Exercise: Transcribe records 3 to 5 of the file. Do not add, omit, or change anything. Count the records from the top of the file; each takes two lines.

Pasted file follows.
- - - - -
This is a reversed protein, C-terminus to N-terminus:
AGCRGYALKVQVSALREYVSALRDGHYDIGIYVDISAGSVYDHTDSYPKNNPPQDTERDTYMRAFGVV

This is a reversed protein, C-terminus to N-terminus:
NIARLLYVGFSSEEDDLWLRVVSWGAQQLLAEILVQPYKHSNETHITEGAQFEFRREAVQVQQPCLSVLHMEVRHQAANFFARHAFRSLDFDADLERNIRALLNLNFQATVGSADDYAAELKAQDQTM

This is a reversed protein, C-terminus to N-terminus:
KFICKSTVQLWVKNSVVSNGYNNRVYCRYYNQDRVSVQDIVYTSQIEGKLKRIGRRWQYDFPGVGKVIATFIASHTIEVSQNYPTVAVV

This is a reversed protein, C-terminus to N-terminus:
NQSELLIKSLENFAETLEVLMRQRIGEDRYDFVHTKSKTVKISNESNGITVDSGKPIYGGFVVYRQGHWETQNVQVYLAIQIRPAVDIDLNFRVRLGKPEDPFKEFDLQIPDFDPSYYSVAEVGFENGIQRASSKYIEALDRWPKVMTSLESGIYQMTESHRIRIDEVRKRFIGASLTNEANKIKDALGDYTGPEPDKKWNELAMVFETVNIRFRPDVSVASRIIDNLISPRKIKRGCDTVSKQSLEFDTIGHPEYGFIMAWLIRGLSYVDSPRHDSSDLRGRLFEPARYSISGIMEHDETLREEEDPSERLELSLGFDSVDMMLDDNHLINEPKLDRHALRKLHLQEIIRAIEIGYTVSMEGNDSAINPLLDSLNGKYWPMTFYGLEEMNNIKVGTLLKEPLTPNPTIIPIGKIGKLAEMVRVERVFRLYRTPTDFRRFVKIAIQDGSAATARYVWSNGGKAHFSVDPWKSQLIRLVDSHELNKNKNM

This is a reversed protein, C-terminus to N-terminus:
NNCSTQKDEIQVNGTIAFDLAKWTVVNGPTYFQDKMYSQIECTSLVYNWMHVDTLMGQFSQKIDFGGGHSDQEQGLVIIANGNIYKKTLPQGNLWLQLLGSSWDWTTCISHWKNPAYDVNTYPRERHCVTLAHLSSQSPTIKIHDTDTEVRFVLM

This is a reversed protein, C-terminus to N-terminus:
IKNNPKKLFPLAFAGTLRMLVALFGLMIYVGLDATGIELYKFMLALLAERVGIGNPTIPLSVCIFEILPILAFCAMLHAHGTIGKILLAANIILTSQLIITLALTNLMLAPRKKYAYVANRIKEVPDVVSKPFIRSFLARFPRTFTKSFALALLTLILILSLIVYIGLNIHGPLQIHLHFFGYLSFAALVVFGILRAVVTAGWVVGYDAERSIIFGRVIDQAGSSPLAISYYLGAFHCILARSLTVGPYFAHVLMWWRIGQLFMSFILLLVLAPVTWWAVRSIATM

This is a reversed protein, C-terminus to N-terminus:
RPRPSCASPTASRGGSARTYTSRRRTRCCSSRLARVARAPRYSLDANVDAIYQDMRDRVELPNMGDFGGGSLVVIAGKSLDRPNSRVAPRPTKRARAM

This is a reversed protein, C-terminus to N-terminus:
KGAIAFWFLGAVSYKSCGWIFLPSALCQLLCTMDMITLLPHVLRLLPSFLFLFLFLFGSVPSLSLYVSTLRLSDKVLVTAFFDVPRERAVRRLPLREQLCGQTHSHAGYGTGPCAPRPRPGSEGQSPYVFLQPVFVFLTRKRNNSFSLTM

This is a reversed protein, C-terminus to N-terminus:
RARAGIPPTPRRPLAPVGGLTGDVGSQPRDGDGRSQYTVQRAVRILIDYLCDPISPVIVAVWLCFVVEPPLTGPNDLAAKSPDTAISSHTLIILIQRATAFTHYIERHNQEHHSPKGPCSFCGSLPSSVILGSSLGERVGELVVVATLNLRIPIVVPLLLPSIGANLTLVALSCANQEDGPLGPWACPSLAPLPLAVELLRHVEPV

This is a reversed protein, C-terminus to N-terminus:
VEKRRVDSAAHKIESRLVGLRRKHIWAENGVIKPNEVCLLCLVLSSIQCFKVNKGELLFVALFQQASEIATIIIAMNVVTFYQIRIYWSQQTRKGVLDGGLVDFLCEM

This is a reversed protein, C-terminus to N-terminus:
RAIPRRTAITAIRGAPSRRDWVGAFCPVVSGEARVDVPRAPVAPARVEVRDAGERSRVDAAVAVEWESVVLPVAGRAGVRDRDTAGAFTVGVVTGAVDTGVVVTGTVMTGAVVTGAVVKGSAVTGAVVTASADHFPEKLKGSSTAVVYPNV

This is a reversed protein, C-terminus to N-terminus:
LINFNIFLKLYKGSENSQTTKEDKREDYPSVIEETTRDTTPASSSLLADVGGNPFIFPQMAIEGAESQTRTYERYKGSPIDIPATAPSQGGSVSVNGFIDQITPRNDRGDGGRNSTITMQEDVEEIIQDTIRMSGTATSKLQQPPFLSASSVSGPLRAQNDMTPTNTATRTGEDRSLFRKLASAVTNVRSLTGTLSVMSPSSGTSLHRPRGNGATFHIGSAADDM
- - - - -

This is a reversed protein, C-terminus to N-terminus:
KFICKSTVQLWVKNSVVSNGYNNRVYCRYYNQDRVSVQDIVYTSQIEGKLKRIGRRWQYDFPGVGKVIATFIASHTIEVSQNYPTVAVV

This is a reversed protein, C-terminus to N-terminus:
NQSELLIKSLENFAETLEVLMRQRIGEDRYDFVHTKSKTVKISNESNGITVDSGKPIYGGFVVYRQGHWETQNVQVYLAIQIRPAVDIDLNFRVRLGKPEDPFKEFDLQIPDFDPSYYSVAEVGFENGIQRASSKYIEALDRWPKVMTSLESGIYQMTESHRIRIDEVRKRFIGASLTNEANKIKDALGDYTGPEPDKKWNELAMVFETVNIRFRPDVSVASRIIDNLISPRKIKRGCDTVSKQSLEFDTIGHPEYGFIMAWLIRGLSYVDSPRHDSSDLRGRLFEPARYSISGIMEHDETLREEEDPSERLELSLGFDSVDMMLDDNHLINEPKLDRHALRKLHLQEIIRAIEIGYTVSMEGNDSAINPLLDSLNGKYWPMTFYGLEEMNNIKVGTLLKEPLTPNPTIIPIGKIGKLAEMVRVERVFRLYRTPTDFRRFVKIAIQDGSAATARYVWSNGGKAHFSVDPWKSQLIRLVDSHELNKNKNM

This is a reversed protein, C-terminus to N-terminus:
NNCSTQKDEIQVNGTIAFDLAKWTVVNGPTYFQDKMYSQIECTSLVYNWMHVDTLMGQFSQKIDFGGGHSDQEQGLVIIANGNIYKKTLPQGNLWLQLLGSSWDWTTCISHWKNPAYDVNTYPRERHCVTLAHLSSQSPTIKIHDTDTEVRFVLM